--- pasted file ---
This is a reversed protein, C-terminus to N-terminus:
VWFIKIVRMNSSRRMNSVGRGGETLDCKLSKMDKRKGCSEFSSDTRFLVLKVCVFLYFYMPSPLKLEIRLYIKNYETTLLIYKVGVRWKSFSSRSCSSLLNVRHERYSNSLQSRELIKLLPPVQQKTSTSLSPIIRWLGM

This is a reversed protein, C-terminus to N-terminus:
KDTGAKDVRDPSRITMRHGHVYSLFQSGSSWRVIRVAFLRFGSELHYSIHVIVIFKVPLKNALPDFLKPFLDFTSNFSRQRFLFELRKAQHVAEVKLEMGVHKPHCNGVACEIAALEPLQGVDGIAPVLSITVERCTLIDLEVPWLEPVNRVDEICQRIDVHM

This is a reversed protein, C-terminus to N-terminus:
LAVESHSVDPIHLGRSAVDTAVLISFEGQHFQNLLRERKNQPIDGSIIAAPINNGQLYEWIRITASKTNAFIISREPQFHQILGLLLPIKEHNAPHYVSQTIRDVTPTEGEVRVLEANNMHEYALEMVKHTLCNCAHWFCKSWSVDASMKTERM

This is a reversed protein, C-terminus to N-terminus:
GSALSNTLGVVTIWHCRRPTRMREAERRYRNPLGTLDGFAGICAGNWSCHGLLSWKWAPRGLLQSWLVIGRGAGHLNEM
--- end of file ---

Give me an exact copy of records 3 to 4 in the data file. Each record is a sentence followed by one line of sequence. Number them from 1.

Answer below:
This is a reversed protein, C-terminus to N-terminus:
LAVESHSVDPIHLGRSAVDTAVLISFEGQHFQNLLRERKNQPIDGSIIAAPINNGQLYEWIRITASKTNAFIISREPQFHQILGLLLPIKEHNAPHYVSQTIRDVTPTEGEVRVLEANNMHEYALEMVKHTLCNCAHWFCKSWSVDASMKTERM

This is a reversed protein, C-terminus to N-terminus:
GSALSNTLGVVTIWHCRRPTRMREAERRYRNPLGTLDGFAGICAGNWSCHGLLSWKWAPRGLLQSWLVIGRGAGHLNEM